President Biden announces creation of national monument honoring Emmett Till
President Joe Biden has revealed his plan to establish a national monument in honor of Emmett Till, the Black teenager whose tragic death became a catalyst for the civil rights movement. A White House official made the announcement on Saturday, confirming that the president will sign a proclamation on Tuesday to create the “Emmett Till and Mamie Till-Mobley National Monument” encompassing three sites in Illinois and Mississippi. The decision coincides with the anniversary of Till’s birth in 1941.
The proposed monument will serve to protect and memorialize key locations integral to Till’s life and legacy. Among these sites is the Roberts Temple Church of God in Christ in the historically Black neighborhood of Bronzeville, Chicago’s South Side. It was at this church that thousands gathered in September 1955 to mourn the untimely loss of Till.
The Mississippi locations included in the monument are Graball Landing, believed to be the place where Till’s mutilated body was found in the Tallahatchie River, and the Tallahatchie County Second District Courthouse in Sumner, where the trial of Till’s white killers took place. Tragically, Till was only 14 years old when he was abducted, tortured, and killed after being accused of whistling at a white woman while visiting relatives in Mississippi.
Till’s mother, Mamie Till-Mobley, played a pivotal role in igniting the civil rights movement. Her insistence on an open casket funeral to reveal the brutalization her son endured, and the publication of photos of Till’s mutilated body in Jet magazine, deeply impacted the nation and amplified the fight for civil rights.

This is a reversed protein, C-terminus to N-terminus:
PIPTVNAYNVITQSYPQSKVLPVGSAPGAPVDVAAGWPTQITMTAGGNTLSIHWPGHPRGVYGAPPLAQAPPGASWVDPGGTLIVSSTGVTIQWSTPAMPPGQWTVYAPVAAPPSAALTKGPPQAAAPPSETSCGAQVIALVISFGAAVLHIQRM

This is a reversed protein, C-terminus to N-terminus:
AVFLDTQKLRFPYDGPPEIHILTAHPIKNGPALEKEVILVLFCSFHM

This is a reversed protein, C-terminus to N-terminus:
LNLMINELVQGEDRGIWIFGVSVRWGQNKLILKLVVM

President Biden’s decision to establish the monument comes at a critical juncture in American history, as the country grapples with issues related to race and education. Conservative leaders’ opposition to the teaching of Black history and the incorporation of diversity and equity programs in schools and workplaces has sparked controversy.
This monument will be the fourth established by President Biden since taking office, demonstrating his commitment to recognizing and preserving critical aspects of African American history. Earlier, in 2022, the president signed the “Emmett Till Anti-Lynching Act” into law, a long-overdue measure that garnered bipartisan support in Congress.
While the justice department closed its investigation into Till’s killing in December 2021, Biden’s actions serve as a reminder that the legacy of Emmett Till lives on, and his tragic story continues to resonate with the ongoing fight for racial justice and equality.